With proper training, running a marathon (26.2 miles) may be possible at this age. But many marathons have a minimum age requirement of 18 or may require parental consent for entry. Check individual races for their rules.

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Working with young runners

Your child wanting to run is the key first step in starting what could become a lifelong fitness activity, says Dr. Calabrese. Here are a few other things to keep in mind as they get going:

  • Keep it fun. Miles should bring smiles! That’s true for all ages, but it’s especially important for young runners. So, use a training activity as an excuse for a fun outing, like a trip to a park to hit a trail.
  • Don’t force it. Running shouldn’t be turned into a requirement or chore for your child. If they’re going to build a love for running, let their enthusiasm and motivation fuel it.
  • Invest in gear. Running is like any other sport: It requires the right equipment. If your child shows interest in keeping at a running program, get them fitted for a running shoe that can ease strain on their feet and joints.
  • Focus on form; learning good technique is crucial for young runners. Consider getting your child’s gait evaluated by a physical therapist or other professional. Proper form can help prevent injury, especially if they continue running into their teen years.
  • Do other activities, too. Overuse injuries can happen when children focus on only one type of exercise. Encourage your child to continue doing other sports or physical activities so they work a variety of muscles.
  • Emphasize nutrition. Bodies run best on healthy food. Guide your children toward nutritious eating choices before and after their runs.

Remember, too, that kids aren’t adults — so don’t expect them to follow an adult 5K training plan or workout schedule, stresses Dr. Calabrese. Pushing them too hard can result in injuries or even affect their growth.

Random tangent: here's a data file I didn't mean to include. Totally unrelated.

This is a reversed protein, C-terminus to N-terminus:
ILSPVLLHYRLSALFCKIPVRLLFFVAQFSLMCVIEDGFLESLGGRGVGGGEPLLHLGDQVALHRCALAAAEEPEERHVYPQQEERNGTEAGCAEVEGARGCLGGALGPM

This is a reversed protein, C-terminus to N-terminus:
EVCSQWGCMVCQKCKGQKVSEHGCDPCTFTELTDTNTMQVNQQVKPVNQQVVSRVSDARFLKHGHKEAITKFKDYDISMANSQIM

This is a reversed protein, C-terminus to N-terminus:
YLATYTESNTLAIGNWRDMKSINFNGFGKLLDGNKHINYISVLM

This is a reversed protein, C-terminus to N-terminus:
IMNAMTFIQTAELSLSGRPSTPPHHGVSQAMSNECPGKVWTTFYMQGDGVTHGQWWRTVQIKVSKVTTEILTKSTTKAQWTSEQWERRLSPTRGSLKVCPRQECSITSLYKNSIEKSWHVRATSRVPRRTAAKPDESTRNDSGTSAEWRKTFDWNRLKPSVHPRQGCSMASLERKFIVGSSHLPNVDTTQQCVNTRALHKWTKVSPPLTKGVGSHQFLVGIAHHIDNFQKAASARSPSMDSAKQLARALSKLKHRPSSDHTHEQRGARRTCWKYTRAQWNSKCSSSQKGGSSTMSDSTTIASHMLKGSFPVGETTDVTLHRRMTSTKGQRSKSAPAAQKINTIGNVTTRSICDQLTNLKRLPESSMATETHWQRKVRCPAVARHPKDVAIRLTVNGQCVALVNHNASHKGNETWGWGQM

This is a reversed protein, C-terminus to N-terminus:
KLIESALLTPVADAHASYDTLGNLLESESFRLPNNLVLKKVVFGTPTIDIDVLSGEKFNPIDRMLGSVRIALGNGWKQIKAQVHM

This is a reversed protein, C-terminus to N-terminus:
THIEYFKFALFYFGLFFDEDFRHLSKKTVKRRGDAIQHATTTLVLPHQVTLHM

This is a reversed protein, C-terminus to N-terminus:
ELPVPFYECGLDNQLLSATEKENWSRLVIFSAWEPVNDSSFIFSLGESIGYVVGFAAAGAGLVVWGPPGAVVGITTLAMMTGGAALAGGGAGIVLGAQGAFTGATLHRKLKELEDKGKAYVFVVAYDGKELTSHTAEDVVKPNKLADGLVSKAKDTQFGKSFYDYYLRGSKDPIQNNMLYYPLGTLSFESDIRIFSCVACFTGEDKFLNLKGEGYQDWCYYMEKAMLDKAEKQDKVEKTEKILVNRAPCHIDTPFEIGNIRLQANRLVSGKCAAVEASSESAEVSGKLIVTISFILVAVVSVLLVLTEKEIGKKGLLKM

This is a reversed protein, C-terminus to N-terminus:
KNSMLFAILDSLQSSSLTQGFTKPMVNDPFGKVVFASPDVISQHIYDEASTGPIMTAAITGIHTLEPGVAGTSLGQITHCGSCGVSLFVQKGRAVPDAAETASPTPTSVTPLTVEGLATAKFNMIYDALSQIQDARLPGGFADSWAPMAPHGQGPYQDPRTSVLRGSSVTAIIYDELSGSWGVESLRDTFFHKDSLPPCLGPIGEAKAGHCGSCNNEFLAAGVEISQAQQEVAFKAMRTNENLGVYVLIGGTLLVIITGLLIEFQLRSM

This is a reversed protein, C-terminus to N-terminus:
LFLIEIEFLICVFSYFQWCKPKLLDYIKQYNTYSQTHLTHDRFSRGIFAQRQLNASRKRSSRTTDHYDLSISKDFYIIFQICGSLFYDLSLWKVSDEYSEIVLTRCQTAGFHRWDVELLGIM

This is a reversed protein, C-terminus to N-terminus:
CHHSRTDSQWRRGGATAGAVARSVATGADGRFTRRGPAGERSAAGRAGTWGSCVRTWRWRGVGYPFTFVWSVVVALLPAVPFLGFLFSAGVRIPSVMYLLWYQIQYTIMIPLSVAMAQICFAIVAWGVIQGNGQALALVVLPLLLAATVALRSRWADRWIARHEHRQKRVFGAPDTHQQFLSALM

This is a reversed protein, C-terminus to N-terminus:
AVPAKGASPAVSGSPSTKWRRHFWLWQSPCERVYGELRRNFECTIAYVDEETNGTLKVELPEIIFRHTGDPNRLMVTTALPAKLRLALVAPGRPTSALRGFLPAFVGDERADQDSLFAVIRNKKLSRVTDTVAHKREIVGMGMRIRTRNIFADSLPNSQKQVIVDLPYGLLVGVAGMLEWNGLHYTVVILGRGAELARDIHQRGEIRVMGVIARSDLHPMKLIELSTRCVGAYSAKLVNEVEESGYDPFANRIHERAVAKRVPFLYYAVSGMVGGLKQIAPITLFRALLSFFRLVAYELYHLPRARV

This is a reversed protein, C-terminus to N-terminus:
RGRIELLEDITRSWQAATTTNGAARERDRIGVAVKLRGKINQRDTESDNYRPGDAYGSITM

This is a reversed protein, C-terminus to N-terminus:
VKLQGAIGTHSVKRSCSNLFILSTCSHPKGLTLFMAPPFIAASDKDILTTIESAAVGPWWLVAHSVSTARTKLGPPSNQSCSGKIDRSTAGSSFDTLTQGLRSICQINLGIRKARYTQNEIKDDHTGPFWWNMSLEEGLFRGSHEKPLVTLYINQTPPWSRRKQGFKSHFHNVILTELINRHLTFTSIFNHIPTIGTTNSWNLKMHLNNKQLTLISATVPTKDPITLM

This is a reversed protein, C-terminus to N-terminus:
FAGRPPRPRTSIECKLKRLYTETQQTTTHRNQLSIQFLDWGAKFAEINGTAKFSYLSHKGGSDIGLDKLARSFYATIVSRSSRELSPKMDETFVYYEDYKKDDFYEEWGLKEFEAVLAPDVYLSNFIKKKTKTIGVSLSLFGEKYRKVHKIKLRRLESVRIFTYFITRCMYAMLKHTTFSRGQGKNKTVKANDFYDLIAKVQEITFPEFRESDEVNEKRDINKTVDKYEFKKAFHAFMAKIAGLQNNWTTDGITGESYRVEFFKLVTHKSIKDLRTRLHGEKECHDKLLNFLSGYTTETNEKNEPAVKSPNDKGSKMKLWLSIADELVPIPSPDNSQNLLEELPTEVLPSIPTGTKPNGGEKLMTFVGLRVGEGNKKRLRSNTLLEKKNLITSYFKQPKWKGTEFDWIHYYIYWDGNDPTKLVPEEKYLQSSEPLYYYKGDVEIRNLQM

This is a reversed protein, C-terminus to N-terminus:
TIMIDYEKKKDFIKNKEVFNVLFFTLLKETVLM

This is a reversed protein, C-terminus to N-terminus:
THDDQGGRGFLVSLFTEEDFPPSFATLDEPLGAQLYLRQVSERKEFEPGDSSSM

Use running to bond with your child

If your child has their heart set on running, consider it an opportunity to spend time together ― and a chance for you to get physical activity, too.

“I recommend that parents ride their bikes along while the child jogs,” says Dr. Calabrese. “Or take the child to a track or big, open park so you can watch them. Or better yet, walk or jog with them.”

Consider running a way to strengthen bonds with your child and achieve goals together.

Parents who run

If you run, the idea of your child running with you probably sounds fabulous. But keep in mind that they may not be able to do your routine ― particularly when they’re younger.

“Children aren’t adults, so don’t expect them to keep up with you,” reiterates Dr. Calabrese.

Think of the ‘long run’

Introducing your child to running can set the foundation for a healthy lifestyle when they become adults. It’s an activity that they can continue for years to build and maintain health and fitness.

“Running is also a good way for children to learn how to set goals and safely push themselves,” says Dr. Calabrese. “And it can help with both short-term and long-term confidence because they can see improvement and achieve goals.”